Camping With Your Child Can Strengthen Your Relationship

Your relationship with your children is like an orchid, the more you cultivate it the more it will flourish. Like a marriage, it will change as time passes. Your children are constantly evolving as their experiences change but the one thing you can do to keep their faith in you and the family is to spend quality time with them. For some of us, that’s hard to do. As demanding jobs and responsibilities take their toll, your family is often left behind.

While that may not change at the moment, there are things you can do to improve your time with them. Quality does not mean quantity, there are many parents who because of divorce or for other reasons see their children periodically. But how you spend that time and what you do during those moments can change your child’s perception of who you are and what you believe in. Camping is an excellent way to bond with your child, particularly during the early years. In my own experience, my son’s first camping trip was described as a rite of passage. A time-honored event passed down from generation to generation.

My son and I spoke often about my first camping trip and about how my father used those trips to create a lasting bond that lives on until today. That bond and how to strengthen it are the crux of my relationship with my son. Not because I could not develop my own repertoire of lessons to pass on to my children, but because simply put what my father did worked and created an atmosphere of love and trust. At eight years old, I took my son camping. We had the right tent, food, and weather but I could not get the campsite that my father introduced me to. But not to worry, we had a great time. My son was enamored with the fire, he stood up all night watching it, feeding it and it was a special moment for both of us. It brought us closer together and he was now part of a tradition. Today, we have camped, hiked, climbed, and paddled our way to a great relationship and we learned many things along the way. Not only about the outdoors but also about each other.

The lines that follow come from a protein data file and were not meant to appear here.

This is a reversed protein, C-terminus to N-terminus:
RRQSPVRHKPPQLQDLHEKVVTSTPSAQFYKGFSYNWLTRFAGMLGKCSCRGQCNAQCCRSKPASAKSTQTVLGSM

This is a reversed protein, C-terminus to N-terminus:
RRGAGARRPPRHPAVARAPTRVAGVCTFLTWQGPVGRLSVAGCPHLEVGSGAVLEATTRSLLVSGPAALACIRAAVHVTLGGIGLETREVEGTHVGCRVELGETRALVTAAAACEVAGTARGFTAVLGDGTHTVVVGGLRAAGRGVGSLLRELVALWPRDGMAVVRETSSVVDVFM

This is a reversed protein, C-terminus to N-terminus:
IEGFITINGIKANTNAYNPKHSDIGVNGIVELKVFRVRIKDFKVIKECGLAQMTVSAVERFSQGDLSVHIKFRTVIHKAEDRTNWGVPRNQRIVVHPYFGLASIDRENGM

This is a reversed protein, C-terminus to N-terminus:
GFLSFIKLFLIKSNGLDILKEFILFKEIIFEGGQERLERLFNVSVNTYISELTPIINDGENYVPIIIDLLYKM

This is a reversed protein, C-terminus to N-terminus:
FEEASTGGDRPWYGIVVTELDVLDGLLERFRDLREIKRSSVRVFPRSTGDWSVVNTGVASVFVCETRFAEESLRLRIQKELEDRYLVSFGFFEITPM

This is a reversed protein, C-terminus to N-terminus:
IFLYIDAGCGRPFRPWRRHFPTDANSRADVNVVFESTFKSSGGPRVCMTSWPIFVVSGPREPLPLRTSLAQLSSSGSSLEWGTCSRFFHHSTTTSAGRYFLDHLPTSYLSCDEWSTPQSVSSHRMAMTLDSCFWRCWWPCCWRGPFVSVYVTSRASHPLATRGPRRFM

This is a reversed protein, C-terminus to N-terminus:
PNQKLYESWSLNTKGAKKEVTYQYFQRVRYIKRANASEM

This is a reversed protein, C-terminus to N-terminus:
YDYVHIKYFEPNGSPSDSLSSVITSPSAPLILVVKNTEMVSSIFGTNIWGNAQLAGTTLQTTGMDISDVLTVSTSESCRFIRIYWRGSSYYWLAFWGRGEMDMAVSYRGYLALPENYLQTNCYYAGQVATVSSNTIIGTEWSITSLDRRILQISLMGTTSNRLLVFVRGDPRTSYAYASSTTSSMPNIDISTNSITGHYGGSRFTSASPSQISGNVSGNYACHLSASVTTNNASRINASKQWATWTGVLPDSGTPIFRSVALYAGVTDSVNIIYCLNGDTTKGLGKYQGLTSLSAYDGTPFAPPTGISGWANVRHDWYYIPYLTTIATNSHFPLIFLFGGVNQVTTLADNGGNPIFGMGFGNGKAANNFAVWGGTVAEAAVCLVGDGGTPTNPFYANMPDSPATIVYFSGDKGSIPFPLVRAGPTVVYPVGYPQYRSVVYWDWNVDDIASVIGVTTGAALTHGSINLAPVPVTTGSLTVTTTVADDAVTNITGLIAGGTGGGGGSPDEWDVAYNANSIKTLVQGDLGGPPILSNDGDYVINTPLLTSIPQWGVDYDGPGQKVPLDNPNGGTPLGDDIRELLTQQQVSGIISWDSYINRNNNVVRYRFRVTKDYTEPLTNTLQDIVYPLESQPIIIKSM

Camping can do that for you too, the mesquite smells and the nights in front of the campfire give you those moments that if done right are unforgettable. Include experiences like hiking, climbing, and kayaking and you will have the picture-perfect moments to connect with your child. Don’t waste time by talking nonsense, have a well-thought-out conversation that will take advantage of the openness that being outdoors will provide. Make great meals together, be happy and teach your child to savor those moments.

Of course, none of this is easy, because striving to be more than just a good parent takes extra effort, and going the extra mile. But it’s not hard and only requires a little research to determine a great campsite, preferably by the water with a view. Excellent weather, because nothing will dampen the moment more than rain. Great equipment, food, and beverages help to develop the mood as well. Pay attention to detail and create the moments that you want your child to remember. If you can find campsites that also rent kayaks, that would be great. After two days of camping, take your child on a climb or rappelling session. This not only builds your child’s confidence but will help your relationship flourish as your children will crave more of this adventure. Zip lines, white water rafting, and hot air balloons all offer exciting experiences that are well beyond boring beach trips. Remember creating shared experiences with your children will have the added bonus of bringing you closer.

While you are there, give your child responsibilities. Let them experience and learn how to thrive in these conditions. If you have experience in the outdoors great, if not you can learn together. Keep things light if you screw up, laugh don’t get frustrated. Teach them to get up every time they fall, by getting up yourself. There are lessons to be learned out here. I have sought to teach my children the lessons in things that many consider uneventful. Collecting water, putting up the tents, cooking the food, setting up the fire, and caring for the equipment all present opportunities to teach lessons in family, teamwork, and work ethic. Values that have been lost in today’s day and age. But camping can be your connection to times and values lost long ago and virtues that endure the test of time. Camping may be just camping to you but to me, camping represents an opportunity for me to connect with my children on a level that is beyond ordinary. Because nothing is more unforgettable than those experiences that have been forged in adventure. Now get out there with your kid. Happy Trails.

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Hector Santana

Hector Santana

Top Writer-Camping. I love to write about the great outdoors, survival and foreign policy. An avid outdoorsman and survival instructor.